Life is Better With Friends

Posted on

image_printPrint Blog

Not long ago, I was reminded of an old story of two friends who exchanged the same Christmas card for over 40 years. Over the years they added new comments, but the card itself, weathered and worn, went first to one friend and then to the other, over and over again. In time, the card became much more than a card. It measured the passage of time; the good, the bad, the joys and sorrows of life, but it had an incredible history of its own. I know a lovely woman who always keeps the bows, ribbons and even the boxes of the presents she gives to her family. It’s not that she is overly frugal, only that she cannot stand to throw something still so useful away.


“In Spite of” and “Even Though”

While flipping through the channels of the television in my hotel room, I happened upon a reality show where the object was for the couples to fall in love at first sight, and then almost immediately after, get married! I was in shock. Just last week, I saw an article that mentioned the fact that nearly every one of the marriages as the result of that show has quickly ended in divorce. It was then that I decided that this foolish world had indeed become irrational.

Though the stories of the greeting card and the wrapping might seem unrelated to the reality show, they are two sides to the same story.

We have all too often become a throw-away society. I am not making a plea for responsible recycling, as important a topic as it may be, I am talking about how quickly we go around “friending” and then “unfriending” or “following” and then “unfollowing” each other. While I hate to again drag social media into the discussion, it indeed is part of the problem.

We are all very good at teaching our children and grandchildren to go out and make friends, but how many of us stress the importance of maintaining friendships? Of the two people who exchanged the same card over the decades, I am confident that they had their little spats, but somehow, they managed to make up and keep the tradition alive.

Why are we so quick to throw each other away? It is no secret that psychologists have warned us that loneliness and isolation, especially among Baby Boomers and older Gen-Xer’s has reached epidemic proportion. In our bid to “live on our terms,” or close off those whom we perceive to have outgrown, or moved on from or “don’t share common values with,” many of us have created smaller and smaller worlds for ourselves.

I am not endorsing friendships with mean, angry or biased people, but I am saying there is a lot of space between not always agreeing with a friend to rejecting and loathing everything about them. This especially seems accurate in these contentious political times. If a friend whom you deeply love voted for a candidate you don’t like, is that a reason to throw them away? It is a question that demands much deeper thought than a one-word answer. I know all too many people who reject an old friend in much the same way that a reality television marriage ends in divorce.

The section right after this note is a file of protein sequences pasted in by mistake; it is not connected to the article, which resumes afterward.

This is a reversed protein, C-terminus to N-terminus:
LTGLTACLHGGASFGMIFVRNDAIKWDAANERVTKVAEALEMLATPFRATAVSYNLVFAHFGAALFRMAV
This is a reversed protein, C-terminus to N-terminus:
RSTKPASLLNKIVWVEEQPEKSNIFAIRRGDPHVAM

Have we have tumbled so deep into cyberspace, that our Facebook, Twitter and Instagram accounts give us the model as to how we conduct our real-life friendships? Or should our real-life friendships be much more open, accepting and honest? Friendship is not “If” or “Because.” Friendship is “Anyway” and “Even Though” and “In Spite of.”


The Dangers of Delete

We can delete, unfollow or unfriend in the blink of a cyberspace second. When we do it online, perhaps it doesn’t mean all that much. When we reject a real-life friend, it can scar our souls.

I prefer to talk things out, to compromise and even to allow that things change. The issues that may divide us now may only divide us for a month or two. If we throw that away, is it worth it? Do we have so many real friends that we can afford to throw them away?

This year, let’s all try to strengthen, nurture and empower each other rather than rejecting, demeaning or belittling each other. A true friendship is a precious thing. It takes years of nurturing and understanding to make a good friend.

The cards we share and the gifts of friendship we hold dear are more than the temporary setbacks that we may encounter. The truth is that the more intimately you know someone, the more deeply you see his or her flaws. That is just the way it is. Love is choosing to serve someone and be with someone in spite of their blemishes. Love is patient, kind, and deliberate. Love is sometimes pain and sacrifice. Friendship is seeing the imperfections in another person and defying the impulse to abandon them.

Life is better with friends.



For more information about Hall of Fame speaker and bestselling author Steve Gilliland and the Gilliland Foundation, please contact steve@stevegilliland.com / 724-540-5019 / www.stevegilliland.com.